VIEWS: 13 PAGES: 6 POSTED ON: 8/28/2012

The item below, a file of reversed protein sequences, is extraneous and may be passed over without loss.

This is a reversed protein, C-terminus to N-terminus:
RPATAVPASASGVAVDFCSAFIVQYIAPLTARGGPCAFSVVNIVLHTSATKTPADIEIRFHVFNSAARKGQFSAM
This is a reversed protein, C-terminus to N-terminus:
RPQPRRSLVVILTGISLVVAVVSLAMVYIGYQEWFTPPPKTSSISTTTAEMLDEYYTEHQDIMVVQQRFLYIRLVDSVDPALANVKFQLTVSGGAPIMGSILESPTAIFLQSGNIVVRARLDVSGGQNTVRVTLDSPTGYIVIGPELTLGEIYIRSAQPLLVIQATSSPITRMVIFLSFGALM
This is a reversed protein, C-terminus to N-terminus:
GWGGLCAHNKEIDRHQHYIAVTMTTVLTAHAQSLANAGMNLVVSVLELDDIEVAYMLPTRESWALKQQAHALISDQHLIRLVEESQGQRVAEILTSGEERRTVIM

Shakespeare in Love Reviewed By JANET MASLIN Shakespeare meets Sherlock, and makes for pure enchantment in the inspired conjecture behind "Shakespeare in Love." This film's exhilarating cleverness springs from its speculation about where the playwright might have found the beginnings of "Romeo and Juliet," but it is not constrained by worries about literary or historical accuracy. (So what if characters talk about Virginia tobacco conjecture guess, assumption plantations before there was a Virginia ?) constrained limited, under control Galvanized by the near-total absence of made very serious and sober very biographical data, it soars freely into the realm Galvanized quickly of invention, wittily weaving Shakespearean making you feel as if you were a little bit language and emotion into an intoxicatingly glamorous romance. No less marvelous are its intoxicatingly drunk imaginings of an Elizabethan theater fraught jubilant joyful with the same backbiting and conniving we often angry, often excited, always loud, enjoy today. tempestuously seldom calm very slow to understand, someone who Tom Stoppard's mark on the jubilant obtuse says "Oh, I get it!" 2 hours too late screenplay, which originated as the brainstorm plausibility a kind of believability, the sense that of Marc Norman, harks back to the behind-the- these things could happen in the real scenes delights of his "Rosencrantz and world Guildenstern Are Dead." This is a world in smitten bitten by the love bug, swept up in which a therapist times his patient with an romance hourglass and a souvenir mug is inscribed "A Present From Stratford-Upon-Avon." Says the rollicking so funny you laugh out loud all the time dashing young Shakespeare, played muse artistic imagination tempestuously well by Joseph Fiennes, about important story element that changes the more successful Christopher Marlowe pivotal everything (Rupert Everett): "Lovely waistcoat. Shame Holmesian worthy of Sherlock Holmes about the poetry." And there is the inevitable gambits gaming strategies moment when someone asks who Shakespeare is, only to be told by a comically obtuse producer (Geoffrey Rush): "Nobody -- that's the author." Ingenious as the film's many inventions happen to be (from boatmen who behave like cabbies to its equivalent of Shakespearean outtakes -- "One Gentleman of Verona" in the writing process), it could never have had so much energy without the right real-life Juliet to dazzle Will. Gwyneth Paltrow, in her first great, fully realized starring performance, makes a heroine so breathtaking that she seems utterly plausible as the playwright's guiding light. In a film steamy enough to start a sonnet craze, her Viola de Lesseps really does seem to warrant the most timeless love poems, and to speak Shakespeare's own elegant language with astonishing ease. "Shakespeare in Love" itself seems as smitten with her as the poet is, and as alight with the same love of language and beauty. As directed by John Madden in much more rollicking, passionate style than his "Mrs. Brown," "Shakespeare in Love" imagines Viola as the perfect muse: a literate, headstrong beauty who adores the theater and can use words like "anon" as readily as Shakespeare writes them. She comes into his life at a pivotal moment in his career, about which the film speculates with literary scholarship and Holmesian audacity. What if, before making the leap from his early works to the profound emotions of "Romeo and Juliet," he had suffered both writer's block and a crisis in sexual confidence? ("It's as if my quill has broken," he tells his therapist.) What if such impotence could be cured only by a madly romantic liaison with a Juliet prototype, an unattainable woman with a habit of speaking from her balcony? Enter Viola, who is so eager to work in the theater that she disguises herself as a boy, since women are forbidden to act. (Part of the film's great fun is its way of working such Shakespearean gambits into its own plot.) On her way to winning the role of Romeo, Viola finds herself suddenly enmeshed with the handsome playwright himself, and the film gives way to a heady brew of literature and ardor. In one transporting montage, the lovers embrace passionately while rehearsing dialogue that enmeshed tangled spills over into stage scenes, and the bond montage a sequence of images between tempestuous love and artistic creation boudoir bedroom is illustrated beautifully. The film is as bold in its romantic interludes as it is in historical perfect Wrong the complete opposite of "Mr. Right" second-guessing, leaving Ms. Paltrow and allure appeal Fiennes enmeshed in frequent half-nude, gaiety parties, festiveness hotblooded clinches in her boudoir. Far richer and more deft than the other Elizabethan film in town ("Elizabeth"), this boasts a splendid, hearty cast of supporting players. (The actors in both films, like Fiennes, do notably better work here.) Colin Firth plays Viola's fiance as a perfect Wrong. Rush's opportunistic producer is very funny, as is Ben Affleck's version of a big-egoed actor, Elizabethan style. (Cast as Mercutio, he is also hoodwinked by Will into thinking that "Mercutio" is the play's name.) Also most amusing is Tom Wilkinson as a financier who grows stage-struck, Jim Carter as the actor who looks silliest in a dress, Simon Callow as the Queen's censor and Imelda Staunton as Viola's nurse. Judi Dench's shrewd, daunting Elizabeth is one of the film's utmost treats. So are its costumes. The designer Sandy Powell has previous credits including "Orlando" and "The Wings of the Dove," and she deserves to be remembered for her wonderfully inventive work this year. She contributes extravagantly to this film's visual allure and did the same for "Velvet Goldmine." Gear-switching that extreme is no mean feat. PUBLICATION NOTES SHAKESPEARE IN LOVE Rating: "Shakespeare in Love" is rated R (Under 17 must be accompanied by parent or adult guardian). It includes nudity, bawdy humor and torrid sexual situations. Directed by John Madden; written by Marc Norman and Tom Stoppard; director of photography, Richard Greatrex; edited by David Gamble; music by Stephen Warbeck; costumes by Sandy Powell; production designer, Martin Childs; produced by David Parritt, Donna Gigliotti, Harvey Weinstein, Edward Zwick and Norman; released by Miramax Films. Running time: 113 minutes. This film is rated R. Cast: Gwyneth Paltrow (Viola de Lesseps), Joseph Fiennes (Will Shakespeare), Geoffrey Rush (Philip Henslowe), Colin Firth (Lord Wessex), Ben Affleck (Ned Alleyn), Judi Dench (Queen Elizabeth), Rupert Everett (Christopher Marlowe), Simon Callow (Tilney, Master of the Revels), Jim Carter (Ralph Bashford), Martin Clunes (Richard Burbage), Antony Sher (Dr. Moth), Imelda Staunton (Nurse), Tom Wilkinson (Hugh Fennyman) and Mark Williams (Wabash). Stanley Kauffmann on Films: Star Crossed Lovers In The Genius of Shakespeare Jonathan Bate says that, contrary to the general impression, "We know a great deal more about Shakespeare's life than we do about the lives of his fellow-dramatists and fellow- actors." We know it from official documents, says Bate. "But ... we do not learn very much from them about his character as it affects what we are interested in: his plays." Luckily for the gaiety of nations, this point hasn't hindered Marc Norman and Tom Stoppard, co-authors of Shakespeare in Love (Miramax). Stoppard said recently on TV that Norman , an American who had written such items as Cutthroat Island and Waterworld, did the first draft of this screenplay; then he was called in. Who wrote this or that scene in the final version is of course indecipherable to us, but the result is clearly the work of people who know a good deal about the Elizabethan era and theater, so much so that they can play games with the material. This picture plays some diverting ones. With most historical films the informed viewer scrutinizes in order to cluck at errors. (There are books full of such cluckings.) With Shakespeare in Love, the more one knows, the more one can enjoy the liberties taken. John Madden, the director, aided by Martin Childs, the production designer, and Sandy Powell, who did the costumes, crams the London of 1593 with the hubbub and bustle and squalor and panoply that history justifies, and it's all centered on a Bankside theater, the Rose, owned by the hard-pressed Philip Henslowe. This is factual: then comes the fantasy. Young panoply a wide range of choices, a complete set Shakespeare, actor and playwright attached to during the reign of King James I (about the Rose, is trying to write a play for his Jacobean 1602 -1610) in England company, and so far he has little but the title: hobble put a rope around Romeo and Ethel, The Pirate's Daughter. No dresses in drag Elizabethan or Jacobean play's title has that transvests sort of formulation; thus, all that remains is to creditors moneylenders find out how we get to Romeo and Juliet. dea ex "goddess from the machine" outside To begin with, Shakespeare gets advice machina intervention in a story's plot from his coeval and rival, Christopher Marlowe hurly-burly busy activity (a brief, incisive appearance by Rupert Everett). But the true inspiration for the plot of his play, even for scene structure, comes from the happenstance that Shakespeare falls in love--with the daughter of a wealthy family. The fact that he has a wife and children back in Stratford doesn't hobble his passion, and the young lady, who hasn't yet learned about his family, responds. Her name is Viola, another Shakespearean promise. (Her last name is de Lesseps. Is it some sort of private joke that the authors chose the family name of the man who, 300 years later, built the Suez Canal and attempted one in Panama ?) Materials for the play, as Shakespeare keeps trying to meet his deadline, come from his experiences with Viola: her father's objection, her aristocratic fiance, duels, a balcony scene complete with nurse, and more. I haven't seen such close correspondence between experience and art since a play about Wagner, in the 1930s, in which he is struggling to compose Tristan, embraces a new mistress one evening, cries "I have it!" then rushes to his piano and whams out the Liebestod. I was too young then to be anything but outraged; in Shakespeare, I thought it was an entertaining parody of the creative process, all the more entertaining because of its heat. The screenplay also uses, with a swirling hand, a familiar Shakespearean device, the woman disguised as a man. Viola, mad for the poet, uninterested in the fiance who has been arranged for her, transvests to become an actor in Shakespeare's theater (women of course being prohibited on the stage). This leads to a device that asks for our generosity. When we first see Viola, she has flowing blonde hair. When she appears in the theater, she has close-cropped brown hair, and we think that she has had herself shorn and dyed. But then we see her back home with the honey locks again. This back-and-forth hair-changing goes puzzlingly on. Oh, well, a fig for explanations. It's so incredible that, like Shakespeare's writing of his play (which is eventually called by its familiar name), we shrug because what's happening generally is so pleasant. Other plot strands counterpoint the central story--Henslowe's woes with his creditors, the harrying of the theater by the Master of the Revels, the news of Marlowe's death and its effect, the presence of a 12-year- old gamin named John Webster who hangs around the theater teasing people with live mice (a hint of the man who would write The White Devil and The Duchess of Malfi). Queen Elizabeth herself is the dea ex machina, solving all problems at the end insofar as they can be solved. Her last line is a request to Master Shakespeare for a comedy, perhaps a play for Twelfth Night. He sets right to work; he already knows the name of the heroine. John Madden's last film was Mrs. Brown, in which he deployed the relationship of Queen Victoria and John Brown with stateliness and wit. Here he has seemingly swilled some of Falstaff's sack and has had robustious, fiery fun. Judi Dench, who was his Victoria , is Elizabeth here, and no one else could be tolerated in the part. Madden's most impressive achievement, amidst all the hurly-burly, is an intimate, almost internal one. He gets a full, feeling performance from Gwyneth Paltrow as Viola. Up to now I've never seen Paltrow do anything but present the shape and exterior of roles, from Jane Austen's Emma to A Perfect Murder. With Madden's help, she puts a full-bodied, aching young woman inside her costumes, not only justifying Shakespeare's hunger for Viola but promising much for Paltrow. Shakespeare is Joseph Fiennes, younger brother of Ralph. Joseph, more slender and dark and willowy than his brother, has had some small parts in films and some large ones in the London theater, including the Royal Shakespeare Company. Now he is (gulp) the bard himself. This is hardly the first time that Shakespeare has been a character in a dramatic work. (Even Bernard Shaw used him--in a one-act play, The Dark Lady of the Sonnets, where he implores Elizabeth to found a national theater.) Still, it can't be a role an actor steps into blithely. His best advantage is that, as Bate tells us, little is really known about the man's character. Ben Jonson said he was of "an open and free nature," then added that he had "gentle expressions, wherein he flowed with that facility that sometimes it was necessary that he should be stopped.... His wit was in his own power; would the rule of it had been, too." But this semi-generous description, one of the few accounts that survive, isn't of much relevance to an actor who wants to play a Shakespeare who is a model for his own Romeo. Fiennes carries the day. He is lithe, strong, hot, with an attractive voice. The part isn't widely varied, so his performance isn't, either; but he moves through this film with the surreal effect of a flashing rapier. His Shakespeare puts the seal on the pact between us and the film. "Very well, this is not fact," we concede. "Then let it be gratifying fiction." And it is. Star-cross'd lovers Star-cross'd lovers: Ben willowy tall and slim Affleck upstages Gwyneth bard poet, "Bard of Avon"=Shakespeare Paltrow and Joseph Fiennes in surreal like a fantasy or dream eponymous source of a mane the clever but cliché d 'Shakespeare in Love'. By Laura Miller salon.com - - - - - - - - - - December 11, 1998 | Early in John Madden's good-natured romantic comedy "Shakespeare in Love," the eponymous Elizabethan bard (Joseph Fiennes), tormented by writer's block, sets aside a ceramic coffee mug when local theater manager Philip Henslowe (Geoffrey Rush) drops by to ask how his new play is coming along. The mug has "A Present from Stratford on Avon " printed on it. That groaner is probably the worst of the dumb, goofy schtick littered throughout this film, although there's a moment, when the characters pile into a tavern and you can overhear someone on the soundtrack reciting a list of specials ("roast pig with a juniper berry sauce on a bed of ... "), that comes pretty close. The movie has a smattering of bookishly clever bits as well, most of which are probably the handiwork of Tom Stoppard, who did a rewrite on Marc Norman's original script. The nasty, squinty little boy who likes to feed live mice to stray cats and describes his idea of great theater as "plenty of blood" turns out to be John Webster, who will become the author of the Jacobean gorefest "The Duchess of Malfi." A preacher denouncing the theater in London 's streets subliminally supplies some of the best lines in the play Shakespeare is writing throughout the film, "Romeo and Juliet." Mostly, though, "Shakespeare in Love" is a corny, old-fashioned backstage farce, a lot like the kind of movie that would star Joan Blondell and John Barrymore in the 1930s. Unable to finish his new comedy, "Romeo and Ethel, the Pirate's Daughter," the up-and-coming young playwright wallows in a picturesque funk (and puffy shirt), yearning for a new muse. Meanwhile, Henslowe appeases a brutal loan shark by cutting him in on the new production, so if Will doesn't produce, his boss could wind up minus an ear or two. Furthermore, all of Henslowe's best actors are out on the road trying to rustle up funds. Then there's the rival theater owned by the legendary actor Richard Burbage, who has the town's finest playwright, Christopher Marlowe, on contract, but wouldn't mind stealing Will away as well. Will's muse arrives in the person of Viola De Lesseps (Gwyneth Paltrow), an (excessively) fictional maiden of modest name and extravagant fortune who thrills to the theater and decides to disguise herself as a boy in order to audition for a part in Shakespeare's new play. Her parents intend to marry her off to one Lord Wessex (Colin Firth, reprising the uptight sourpuss role that made him a heartthrob in the BBC's most recent version of "Pride and Prejudice"), who plans to take his bride to Virginia . Will spots Viola at a dance, is smitten, eventually figures out that she's the "boy" actor cast as Romeo, wins her heart and, inspired by true love, writes his first great play. white-haired hoary Fiennes -- a lanky, doe-eyed dreamboat lucky -- seems a perfect match with Paltrow. Both are fortuitous handsome, competent actors of no particularly bawdy sex-joke funny distinctive charisma or talent. Other, more alchemy magic appealing character actors appear in minor, perceptibly noticably limited roles: Judi Dench as a cranky Queen drabber more boring than Elizabeth, Rupert Everett as Marlowe and intrigue trickery and secrets Antony Sher (he played Disraeli in "Mrs. Brown" ), wasted, as Will's "therapist," arching anthology collection of stories his marvelous eyebrows at Will's litany of libido sex drive unwittingly Freudian metaphors for his writer's block. Such dopey anachronistic humor eventually gives way to a pleasant, if very familiar, package of hoary showbiz jokes -- vain actors, envious writers, stage-struck investors, scheming rivals, mistaken identities, last-minute disasters and fortuitous substitutions. Madden clearly wants the movie to feel like one of Shakespeare's sunny, mature comedies -- a bit of melodrama, a few clowns, some disguises, a touch of philosophy, some bawdy jokes, all wrapped around a romance -- a grab bag of whimsies transformed by the bard's uncanny alchemy into something sublime. Of course, not even Stoppard is Shakespeare, and the end result resembles one of Neil Simon's middlebrow romps more than it does "As You Like It." Veins of Shakespeare's poetry run through the screenplay, and they deliver occasional jolts of genius, heady and rich, that tend to dull the surrounding prose. Likewise (to my own enduring surprise) Ben Affleck, playing the famous Elizabethan actor Ned Alleyn, strides into the beleaguered theater company halfway through the film like a godling cast among mortals. He's so commanding a presence, such a delight to watch, that the rest of the perfectly fine performers get perceptibly drabber in his company. That, you think with a start, is a movie star. Unfortunately, it's the only entirely unexpected thing about "Shakespeare in Love." BY ROGER EBERT There is a boatman in "Shakespeare in Love" who ferries Shakespeare across the Thames while bragging, "I had Christopher Marlowe in my boat once." As Shakespeare steps ashore, the boatman tries to give him a script to read. The contemporary feel of the humor (like Shakespeare's coffee mug, inscribed "Souvenir of Stratford-Upon-Avon ") makes the movie play like a contest between "Masterpiece Theatre" and Mel Brooks. Then the movie stirs in a sweet love story, juicy court intrigue, backstage politics and some lovely moments from "Romeo and Juliet" (Shakespeare's working title: "Romeo and Ethel, the Pirate's Daughter"). Is this a movie or an anthology? I didn't care. I was carried along by the wit, the energy and a surprising sweetness. The movie serves as a reminder that Will Shakespeare was once a young playwright on the make, that theater in all times is as much business as show, and that "Romeo and Juliet" must have been written by a man in intimate communication with his libido. The screenplay is by Marc Norman and Tom Stoppard, whose play "Rosencrantz and Guildenstern Are Dead" approached "Hamlet" from the points of view of two minor characters. "Shakespeare in Love" is set in late Elizabethan England (the queen, played as a young woman by Cate Blanchett in " Elizabeth ," is played as an old one here by Judi Dench). Theater in London is booming-- when the theaters aren't closed, that is, by plague warnings or bad debts. Shakespeare (Joseph Fiennes) is not as successful as the popular Marlowe (Rupert Everett), but he's a rising star, in demand by the impecunious impresario Henslowe (Geoffrey Rush), whose Rose Theater is in hock to a money lender, and Richard Burbage (Martin Clunes), whose Curtain Theater has Marlowe and would like to sign Shakespeare. The film's opening scenes provide a cheerful survey of the business of theater--the buildings, the budgets, the script deadlines, the casting process. Shakespeare, meanwhile, struggles against deadlines and complains in therapy that his quill has broken impecunious poor (his therapist raises a Freudian eyebrow). What impresario master of ceremonies at an entertainment does it take to renew his energy? A sight of the beautiful Viola De Lesseps (Gwyneth Paltrow), odious disgusting a rich man's daughter with the taste to prefer masquerades masked balls Shakespeare to Marlowe, and the daring to put nuptials wedding on men's clothes and audition for a role in usurer moneylender, loanshark Will's new play. Players in drag were of course standard on the Elizabethan stage ("Stage love will never be true love," the dialogue complains, "while the law of the land has our beauties played by pipsqueak boys"). It was conventional not to notice the gender disguises, and "Shakespeare in Love" asks us to grant the same leeway, as Viola first plays a woman auditioning to play a man and later plays a man playing a woman. As the young man auditioning to play Romeo, Viola wears a mustache and trousers and yet somehow inspires stirrings in Will's breeches; later, at a dance, he sees her as a woman and falls instantly in love. Alas, Viola is to be married in two weeks to the odious Lord Wessex (Colin Firth), who will trade his title for her father's cash. Shakespeare nevertheless presses his case, in what turns out to be a real-life rehearsal for Romeo and Juliet's balcony scene, and when it is discovered that he violated Viola's bedchamber, he thinks fast and identifies himself as Marlowe. (This suggests an explanation for Marlowe's mysterious stabbing death at Deptford.) The threads of the story come together nicely on Viola's wedding day, which ends with her stepping into a role she could not possibly have foreseen. The film has been directed by John Madden, who made "Mrs. Brown" (1997) about the affection between Queen Victoria and her horse trainer. Here again he finds a romance that leaps across barriers of wealth, titles and class. The story is ingeniously Shakespearean in its dimensions, including high and low comedy, coincidences, masquerades, jokes about itself, topical references and entrances with screwball timing. At the same time we get a good sense of how the audience was deployed in the theaters, where they stood or sat and what their view was like--and also information about costuming, props and stagecraft. But all of that is handled lightly, as background, while intrigues fill the foreground, and the love story between Shakespeare and Viola slyly takes form. By the closing scene, where Viola breaks the law against women on the stage, we're surprised how much of Shakespeare's original power still resides in lines that now have two or even three additional meanings. There's a quiet realism in the development of the romance, which grows in the shadow of Viola's approaching nuptials: "This is not life, Will," she tells him. "It is a stolen season." And Judi Dench has a wicked scene as Elizabeth , informing Wessex of his bride-to-be, "You're a lordly fool; she's been plucked since I saw her last, and not by you. It takes a woman to know it." Fiennes and Paltrow make a fine romantic couple, high-spirited and fine-featured, and Ben Affleck prances through the center of the film as Ned Alleyn, the cocky actor. I also enjoyed the seasoned Shakespeareans who swelled the progress of a scene or two: Simon Callow as the Master of the Revels; Tom Wilkinson as Fennyman, the usurer; Imelda Staunton as Viola's nurse; Antony Sher as Dr. Moth, the therapist. A movie like this is a reminder of the long thread that connects Shakespeare to the kids opening tonight in a storefront on Lincoln Avenue: You get a theater, you learn the lines, you strut your stuff, you hope there's an audience, you fall in love with another member of the cast, and if sooner or later your revels must be ended, well, at least you reveled.